It was Tony’s own designs in the new modern style that first launched Parker as not only a manufacturer of quality goods but also an innovator. These designs were inspired by the new styles that Tony had experienced while taking a year out working in London in 1952. Helping to develop a new modern furniture department for John Lewis, the well-known department store, Tony had experienced first hand the popularity of modern designs by British designers such as Robin Day and Ernest Race. Their work had by this time been showcased as part of the Festival of Britain and it had shaken up the essentially conservative tastes of the British public. Tony also witnessed the growing popularity of Danish design by the likes of Hans Wegner, Børge Mogensen and Finn Juhl and it was this use of solid timber in conjunction with softly organic forms that most inspired him. His ‘Mid–century’ range was presented at the first Australian Furniture Exhibition held at the Sydney Showgrounds in May 1953 and it was an overnight success. Decades of innovative firsts for the Parker company followed with the introduction of Formica to Australia in 1958, Teak as a furniture timber in 1961 and American walnut in 1970. The company was also constantly modernising it’s manufacturing facilities with purpose built factories so that the furniture could be produced to the highest standard for a price that didn’t alienate the Australian public.
Around the time that the company was broken up in 1997, some of Parker’s former staff members established Covemore Designs, a company created specifically to refurbish and repair the thousands of existing Parker pieces that had been sold over the years. A number of former Parker craftspeople were taken on and the company has effectively kept the Parker name alive ever since (along with developing new unrelated furniture pieces for commercial and domestic projects). A meeting between Covemore’s Michael Lewy and Raymond Scott from WORKSHOPPED in early 2012, floated the idea of relaunching the Parker brand and a little over a year later it has become a reality. A selection of the modernist pieces from the early 50s designed by Tony Parker will go back into production – made by Covemore Designs and sold through WORKSHOPPED. Tony Parker has embraced the new chapter enthusiastically and has even made some slight tweaks to his original designs in terms of timber choices, fabrics and in some cases minor detailing. Bringing the designs up to date while retaining all of the key original elements was important to Parker who was never one to rest on his laurels. American Oak and American Walnut have been chosen for their classic mid-century look and consistency of supply, while quality Scandinavian leathers are being provided by Contemporary Leathers. Classic upholstery fabrics like Nanna Ditzel’s Hallingdal, from Danish fabric house Kvadrat, will be offered along with specially selected Australian made wool fabrics. Above all the famous Parker hand-finishing will continue to be a key feature.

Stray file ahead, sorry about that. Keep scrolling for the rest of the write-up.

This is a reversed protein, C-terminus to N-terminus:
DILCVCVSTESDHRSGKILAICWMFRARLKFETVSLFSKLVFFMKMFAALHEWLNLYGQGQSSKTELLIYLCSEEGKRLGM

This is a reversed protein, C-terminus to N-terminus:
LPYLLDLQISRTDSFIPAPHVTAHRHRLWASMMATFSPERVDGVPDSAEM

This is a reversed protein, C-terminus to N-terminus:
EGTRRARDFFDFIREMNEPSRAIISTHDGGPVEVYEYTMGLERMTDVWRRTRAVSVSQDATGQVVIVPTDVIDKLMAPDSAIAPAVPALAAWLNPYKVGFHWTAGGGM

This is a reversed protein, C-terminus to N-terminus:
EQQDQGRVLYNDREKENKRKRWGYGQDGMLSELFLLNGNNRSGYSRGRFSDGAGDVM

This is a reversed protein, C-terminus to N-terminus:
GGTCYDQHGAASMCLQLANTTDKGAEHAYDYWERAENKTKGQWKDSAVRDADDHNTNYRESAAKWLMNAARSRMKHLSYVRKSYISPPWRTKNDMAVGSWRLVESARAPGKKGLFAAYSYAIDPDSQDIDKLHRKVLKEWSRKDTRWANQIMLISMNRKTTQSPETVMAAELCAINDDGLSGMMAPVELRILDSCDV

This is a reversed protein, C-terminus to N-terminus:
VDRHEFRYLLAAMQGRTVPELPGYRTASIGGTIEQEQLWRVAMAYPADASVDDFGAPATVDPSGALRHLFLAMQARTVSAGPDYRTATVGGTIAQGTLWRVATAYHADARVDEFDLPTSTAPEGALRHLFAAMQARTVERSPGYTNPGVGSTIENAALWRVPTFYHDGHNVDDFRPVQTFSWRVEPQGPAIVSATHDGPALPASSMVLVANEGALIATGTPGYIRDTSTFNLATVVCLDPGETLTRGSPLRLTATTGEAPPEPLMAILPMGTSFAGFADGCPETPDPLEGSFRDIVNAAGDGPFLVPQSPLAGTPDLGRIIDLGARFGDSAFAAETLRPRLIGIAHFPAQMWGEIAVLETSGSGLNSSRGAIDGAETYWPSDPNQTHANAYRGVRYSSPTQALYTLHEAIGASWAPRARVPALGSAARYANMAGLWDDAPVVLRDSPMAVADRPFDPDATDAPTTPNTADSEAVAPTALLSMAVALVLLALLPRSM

For those who grew up with the Parker name, the reissuing of their classic mid-century pieces will come as a long overdue delight and may inspire many to invest in items they enjoyed living with when they were children. Other younger Australian’s may not be familiar with Parker furniture and how it represented the crème de la crème of Australian furniture at the time, but the simple, softly organic lines speak a universal and timeless language. As Tony Parker says ‘Our designs were for today and tomorrow’ and it seems that after a lengthy hiatus, Parker’s tomorrow has arrived.
WORKSHOPPED will be launching the starting line up of the Tony Parker range on Wednesday the 1st of May with more models to follow soon after.